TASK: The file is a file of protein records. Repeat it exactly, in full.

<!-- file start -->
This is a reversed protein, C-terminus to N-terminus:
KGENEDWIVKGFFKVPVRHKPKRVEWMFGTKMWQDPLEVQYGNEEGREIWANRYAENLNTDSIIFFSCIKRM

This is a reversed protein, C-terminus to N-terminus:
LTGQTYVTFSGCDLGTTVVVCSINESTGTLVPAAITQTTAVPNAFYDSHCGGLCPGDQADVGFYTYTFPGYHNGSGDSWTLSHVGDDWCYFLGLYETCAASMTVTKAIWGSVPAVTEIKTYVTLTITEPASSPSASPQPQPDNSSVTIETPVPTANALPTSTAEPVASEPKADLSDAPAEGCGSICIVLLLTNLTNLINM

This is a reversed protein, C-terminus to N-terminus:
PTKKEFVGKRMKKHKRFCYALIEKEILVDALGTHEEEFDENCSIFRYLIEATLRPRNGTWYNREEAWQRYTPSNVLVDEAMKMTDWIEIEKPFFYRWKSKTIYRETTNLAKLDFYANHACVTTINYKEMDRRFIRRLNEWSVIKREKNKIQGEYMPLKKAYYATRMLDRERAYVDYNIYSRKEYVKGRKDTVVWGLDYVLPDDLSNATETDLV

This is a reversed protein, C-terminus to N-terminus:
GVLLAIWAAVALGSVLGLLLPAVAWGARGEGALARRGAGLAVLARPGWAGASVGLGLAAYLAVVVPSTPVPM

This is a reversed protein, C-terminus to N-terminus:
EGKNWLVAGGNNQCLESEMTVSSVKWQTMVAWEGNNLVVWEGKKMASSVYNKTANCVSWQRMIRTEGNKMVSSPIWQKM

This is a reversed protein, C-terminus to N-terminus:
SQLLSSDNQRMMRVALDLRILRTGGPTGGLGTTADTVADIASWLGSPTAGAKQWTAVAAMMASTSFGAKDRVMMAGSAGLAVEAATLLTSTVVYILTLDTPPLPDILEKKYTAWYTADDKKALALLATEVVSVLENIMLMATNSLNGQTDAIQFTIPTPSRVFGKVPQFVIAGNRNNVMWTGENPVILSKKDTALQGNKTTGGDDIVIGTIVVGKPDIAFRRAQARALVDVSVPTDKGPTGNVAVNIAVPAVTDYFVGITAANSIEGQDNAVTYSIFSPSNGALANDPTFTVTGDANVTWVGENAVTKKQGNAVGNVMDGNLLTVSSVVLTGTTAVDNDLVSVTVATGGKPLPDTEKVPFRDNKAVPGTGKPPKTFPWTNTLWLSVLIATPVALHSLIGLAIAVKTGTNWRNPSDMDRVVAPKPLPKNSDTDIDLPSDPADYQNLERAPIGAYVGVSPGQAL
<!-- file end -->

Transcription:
This is a reversed protein, C-terminus to N-terminus:
KGENEDWIVKGFFKVPVRHKPKRVEWMFGTKMWQDPLEVQYGNEEGREIWANRYAENLNTDSIIFFSCIKRM

This is a reversed protein, C-terminus to N-terminus:
LTGQTYVTFSGCDLGTTVVVCSINESTGTLVPAAITQTTAVPNAFYDSHCGGLCPGDQADVGFYTYTFPGYHNGSGDSWTLSHVGDDWCYFLGLYETCAASMTVTKAIWGSVPAVTEIKTYVTLTITEPASSPSASPQPQPDNSSVTIETPVPTANALPTSTAEPVASEPKADLSDAPAEGCGSICIVLLLTNLTNLINM

This is a reversed protein, C-terminus to N-terminus:
PTKKEFVGKRMKKHKRFCYALIEKEILVDALGTHEEEFDENCSIFRYLIEATLRPRNGTWYNREEAWQRYTPSNVLVDEAMKMTDWIEIEKPFFYRWKSKTIYRETTNLAKLDFYANHACVTTINYKEMDRRFIRRLNEWSVIKREKNKIQGEYMPLKKAYYATRMLDRERAYVDYNIYSRKEYVKGRKDTVVWGLDYVLPDDLSNATETDLV

This is a reversed protein, C-terminus to N-terminus:
GVLLAIWAAVALGSVLGLLLPAVAWGARGEGALARRGAGLAVLARPGWAGASVGLGLAAYLAVVVPSTPVPM

This is a reversed protein, C-terminus to N-terminus:
EGKNWLVAGGNNQCLESEMTVSSVKWQTMVAWEGNNLVVWEGKKMASSVYNKTANCVSWQRMIRTEGNKMVSSPIWQKM

This is a reversed protein, C-terminus to N-terminus:
SQLLSSDNQRMMRVALDLRILRTGGPTGGLGTTADTVADIASWLGSPTAGAKQWTAVAAMMASTSFGAKDRVMMAGSAGLAVEAATLLTSTVVYILTLDTPPLPDILEKKYTAWYTADDKKALALLATEVVSVLENIMLMATNSLNGQTDAIQFTIPTPSRVFGKVPQFVIAGNRNNVMWTGENPVILSKKDTALQGNKTTGGDDIVIGTIVVGKPDIAFRRAQARALVDVSVPTDKGPTGNVAVNIAVPAVTDYFVGITAANSIEGQDNAVTYSIFSPSNGALANDPTFTVTGDANVTWVGENAVTKKQGNAVGNVMDGNLLTVSSVVLTGTTAVDNDLVSVTVATGGKPLPDTEKVPFRDNKAVPGTGKPPKTFPWTNTLWLSVLIATPVALHSLIGLAIAVKTGTNWRNPSDMDRVVAPKPLPKNSDTDIDLPSDPADYQNLERAPIGAYVGVSPGQAL